Thursday, January 9, 2014

Evanston: unvortexed; Yellobricked and screwdrivered; article added; the only place

        The Arctic Vortex has returned to the Arctic.  
        We reached 0°F at noon on Tuesday.  14F yesterday.  The 20s today.  And above freezing tomorrow.
        After I wrote about our weather in the last entry, I thought of my Canadian readers who might well wonder what we were complaining about.  I checked and indeed the temperature in one reader’s home town was -28°F/-33°C, and I doubt that is the lowest they have seen this winter.
        I heard on television a school principal in Fairbanks, Alaska, say that he lets the students go outside for recess until it gets to -20F.  
        Canadians and Alaskans were gracious not to point out what real cold is to us Southerners.


        The Yellowbrick arrived several days ago, and I’ve been working with it.  So far I’m impressed with the quality of the build, its performance, and Yellowbrick support.  I sent a couple of emails with questions and received prompt and useful replies even over the holidays.
        I’ve successfully paired it with my iPad mini, sent and received emails, and had the unit transmit positions to my map page, all with it sitting on the end table beside me, six inches from a window and a limited view of the sky.  Mounted on GANNET’s stern rail it should perform even better.
        With Bluetooth off, battery drain is negligible.  I will test this further next month in San Diego, but I expect a fully charged battery will last for all but the longest of passages.
        Here is the link to the map:  

        You won’t find anything there now except a world map.  
        Because I’ll be moving through time zones, I’ve set the time to UTC.  On passages I expect I’ll have the Yellowbrick send our position at twelve hour intervals.  This can be set on the Yellowbrick to continuous or intervals of five minutes to twelve hours.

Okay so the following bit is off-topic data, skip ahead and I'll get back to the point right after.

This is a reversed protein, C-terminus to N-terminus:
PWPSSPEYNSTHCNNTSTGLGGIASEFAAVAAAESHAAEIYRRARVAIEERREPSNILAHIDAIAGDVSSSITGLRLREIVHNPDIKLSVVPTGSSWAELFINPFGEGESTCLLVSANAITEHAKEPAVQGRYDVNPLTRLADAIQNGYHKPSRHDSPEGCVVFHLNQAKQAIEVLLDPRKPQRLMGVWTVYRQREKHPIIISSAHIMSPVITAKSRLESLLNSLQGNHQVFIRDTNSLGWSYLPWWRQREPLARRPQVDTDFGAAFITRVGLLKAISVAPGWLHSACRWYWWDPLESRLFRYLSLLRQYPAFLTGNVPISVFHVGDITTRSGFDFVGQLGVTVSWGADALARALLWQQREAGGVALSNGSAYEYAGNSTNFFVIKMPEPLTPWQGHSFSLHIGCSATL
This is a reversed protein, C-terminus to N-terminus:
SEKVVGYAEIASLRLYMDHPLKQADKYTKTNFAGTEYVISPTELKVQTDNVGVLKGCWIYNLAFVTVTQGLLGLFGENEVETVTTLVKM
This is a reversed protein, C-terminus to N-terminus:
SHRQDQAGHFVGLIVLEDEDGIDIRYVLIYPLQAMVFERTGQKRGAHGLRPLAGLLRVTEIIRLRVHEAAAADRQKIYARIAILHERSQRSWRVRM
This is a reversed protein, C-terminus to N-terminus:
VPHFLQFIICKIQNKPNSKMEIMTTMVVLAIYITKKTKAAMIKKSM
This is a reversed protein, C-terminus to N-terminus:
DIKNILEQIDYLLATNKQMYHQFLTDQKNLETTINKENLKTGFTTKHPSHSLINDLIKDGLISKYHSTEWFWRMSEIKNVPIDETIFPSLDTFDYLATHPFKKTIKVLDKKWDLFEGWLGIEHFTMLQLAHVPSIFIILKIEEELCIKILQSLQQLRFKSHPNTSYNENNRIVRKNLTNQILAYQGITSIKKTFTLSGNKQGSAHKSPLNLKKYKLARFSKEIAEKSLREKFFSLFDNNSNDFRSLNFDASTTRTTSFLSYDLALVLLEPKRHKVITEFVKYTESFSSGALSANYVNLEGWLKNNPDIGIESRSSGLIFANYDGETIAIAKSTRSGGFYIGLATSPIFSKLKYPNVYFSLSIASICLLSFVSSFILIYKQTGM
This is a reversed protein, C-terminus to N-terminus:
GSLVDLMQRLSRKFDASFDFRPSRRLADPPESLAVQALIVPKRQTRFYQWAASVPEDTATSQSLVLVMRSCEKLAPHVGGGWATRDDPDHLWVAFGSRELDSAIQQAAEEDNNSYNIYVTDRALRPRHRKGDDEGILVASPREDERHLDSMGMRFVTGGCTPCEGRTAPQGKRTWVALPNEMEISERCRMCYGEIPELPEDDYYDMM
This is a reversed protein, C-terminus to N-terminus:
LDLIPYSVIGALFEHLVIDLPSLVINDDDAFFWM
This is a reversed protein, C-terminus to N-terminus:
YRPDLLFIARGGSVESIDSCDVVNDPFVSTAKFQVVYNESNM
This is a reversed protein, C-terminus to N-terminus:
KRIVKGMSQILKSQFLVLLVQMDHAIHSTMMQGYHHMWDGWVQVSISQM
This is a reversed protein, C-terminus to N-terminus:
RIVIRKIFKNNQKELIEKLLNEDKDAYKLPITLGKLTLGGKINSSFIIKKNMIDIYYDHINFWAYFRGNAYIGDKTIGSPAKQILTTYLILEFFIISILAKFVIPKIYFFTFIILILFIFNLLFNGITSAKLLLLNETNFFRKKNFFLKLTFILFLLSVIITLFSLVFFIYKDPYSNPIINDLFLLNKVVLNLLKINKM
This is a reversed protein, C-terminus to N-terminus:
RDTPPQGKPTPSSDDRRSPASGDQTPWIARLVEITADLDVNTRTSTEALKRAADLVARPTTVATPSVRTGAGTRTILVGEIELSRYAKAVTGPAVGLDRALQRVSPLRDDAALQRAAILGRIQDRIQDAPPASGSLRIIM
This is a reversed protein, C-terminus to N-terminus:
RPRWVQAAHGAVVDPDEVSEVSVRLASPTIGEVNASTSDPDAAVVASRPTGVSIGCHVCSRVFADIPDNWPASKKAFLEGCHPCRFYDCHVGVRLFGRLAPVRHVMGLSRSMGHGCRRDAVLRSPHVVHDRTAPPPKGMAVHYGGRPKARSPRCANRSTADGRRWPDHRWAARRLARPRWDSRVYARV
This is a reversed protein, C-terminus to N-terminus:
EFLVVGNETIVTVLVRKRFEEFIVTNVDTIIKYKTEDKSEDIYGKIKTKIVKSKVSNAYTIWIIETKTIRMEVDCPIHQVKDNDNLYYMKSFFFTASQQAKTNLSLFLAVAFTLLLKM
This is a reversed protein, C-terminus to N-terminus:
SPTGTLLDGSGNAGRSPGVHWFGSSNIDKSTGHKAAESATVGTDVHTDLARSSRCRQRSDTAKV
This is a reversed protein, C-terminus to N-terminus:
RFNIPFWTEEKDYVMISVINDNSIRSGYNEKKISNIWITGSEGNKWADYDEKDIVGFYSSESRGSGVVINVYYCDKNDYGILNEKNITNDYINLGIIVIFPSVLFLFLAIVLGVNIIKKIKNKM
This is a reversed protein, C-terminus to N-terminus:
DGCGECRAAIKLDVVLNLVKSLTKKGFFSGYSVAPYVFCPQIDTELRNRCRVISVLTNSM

I also bought a MegaPro ratcheting screwdriver which ought to save some space and duplication.  I first read of this at The Wirecutter site, home of a wide range of useful product reviews. 
        And I found Spade anchors on sale and placed an order for a 10 pound aluminum one to be sent next month to San Diego.  The sale price reduction isn’t great, but enough to cover shipping.  
        The 10 pound Spade will cost four times what I paid for a 15 pound Delta.  I think Spades are better than Deltas, but not four times better.  Still I needed another anchor, and the Spade on THE HAWKE OF TUONELA was the only anchor I set in the last decade and circumnavigation and a half I owned her, and it never failed me.
        Of anchors and anchoring, my boats have always been of moderate to light displacement and low windage and therefore easy on anchors.  With the exception of CHIDIOCK TICHBORNE, flush decked, maximum 24” freeboard, ultra light GANNET should be the easiest.


        “The Cure”, has been added to the Articles page.
        A drastically shortened version appears in the January CRUISING WORLD.  Glancing at the issue’s Contents page, I didn’t even know it was there until, skimming through, I saw familiar photos.
        The version on this site is the way I originally wrote the piece.
        I do not know how much more I will write for sailing magazines.  Limitations on words and space have become so severe that I’m not sure I can squeeze my life into them.  Or want to.

        If you want to follow GANNET’s voyage, the only place really to do so is here.